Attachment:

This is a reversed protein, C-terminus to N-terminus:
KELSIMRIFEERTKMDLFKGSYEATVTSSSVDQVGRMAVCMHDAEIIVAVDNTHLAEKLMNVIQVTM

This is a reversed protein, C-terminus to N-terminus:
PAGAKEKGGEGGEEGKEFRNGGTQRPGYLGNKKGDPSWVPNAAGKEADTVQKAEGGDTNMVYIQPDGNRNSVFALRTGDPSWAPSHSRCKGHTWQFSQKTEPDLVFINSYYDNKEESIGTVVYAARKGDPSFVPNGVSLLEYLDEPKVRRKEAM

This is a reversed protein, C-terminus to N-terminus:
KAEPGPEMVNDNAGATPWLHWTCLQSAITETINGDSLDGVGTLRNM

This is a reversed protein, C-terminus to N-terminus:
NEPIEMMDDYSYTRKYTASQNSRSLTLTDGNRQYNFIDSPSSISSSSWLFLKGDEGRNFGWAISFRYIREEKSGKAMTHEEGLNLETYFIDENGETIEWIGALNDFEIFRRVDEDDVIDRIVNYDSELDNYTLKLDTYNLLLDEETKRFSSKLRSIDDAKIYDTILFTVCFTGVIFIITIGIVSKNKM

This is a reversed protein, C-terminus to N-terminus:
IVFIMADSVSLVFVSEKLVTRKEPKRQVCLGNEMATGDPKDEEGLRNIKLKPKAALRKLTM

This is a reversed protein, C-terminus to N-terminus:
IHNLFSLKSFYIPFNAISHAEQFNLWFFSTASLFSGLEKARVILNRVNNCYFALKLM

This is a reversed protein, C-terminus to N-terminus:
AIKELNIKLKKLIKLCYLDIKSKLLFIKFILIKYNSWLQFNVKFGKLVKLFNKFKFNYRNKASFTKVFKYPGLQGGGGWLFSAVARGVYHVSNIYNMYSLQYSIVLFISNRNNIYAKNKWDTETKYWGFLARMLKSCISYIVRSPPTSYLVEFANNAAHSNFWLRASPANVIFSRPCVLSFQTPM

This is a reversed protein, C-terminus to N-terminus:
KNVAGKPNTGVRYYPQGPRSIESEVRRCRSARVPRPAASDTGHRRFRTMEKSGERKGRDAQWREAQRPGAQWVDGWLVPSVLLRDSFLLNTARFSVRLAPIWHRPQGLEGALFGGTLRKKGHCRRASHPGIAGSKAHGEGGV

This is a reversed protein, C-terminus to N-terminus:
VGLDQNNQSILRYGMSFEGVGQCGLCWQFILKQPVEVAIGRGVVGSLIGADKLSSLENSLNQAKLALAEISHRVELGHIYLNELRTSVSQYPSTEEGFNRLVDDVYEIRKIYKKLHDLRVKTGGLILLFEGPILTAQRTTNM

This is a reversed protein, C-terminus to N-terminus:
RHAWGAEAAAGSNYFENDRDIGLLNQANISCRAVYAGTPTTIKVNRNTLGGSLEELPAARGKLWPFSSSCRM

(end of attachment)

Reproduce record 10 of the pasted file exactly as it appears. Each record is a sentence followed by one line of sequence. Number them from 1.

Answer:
This is a reversed protein, C-terminus to N-terminus:
RHAWGAEAAAGSNYFENDRDIGLLNQANISCRAVYAGTPTTIKVNRNTLGGSLEELPAARGKLWPFSSSCRM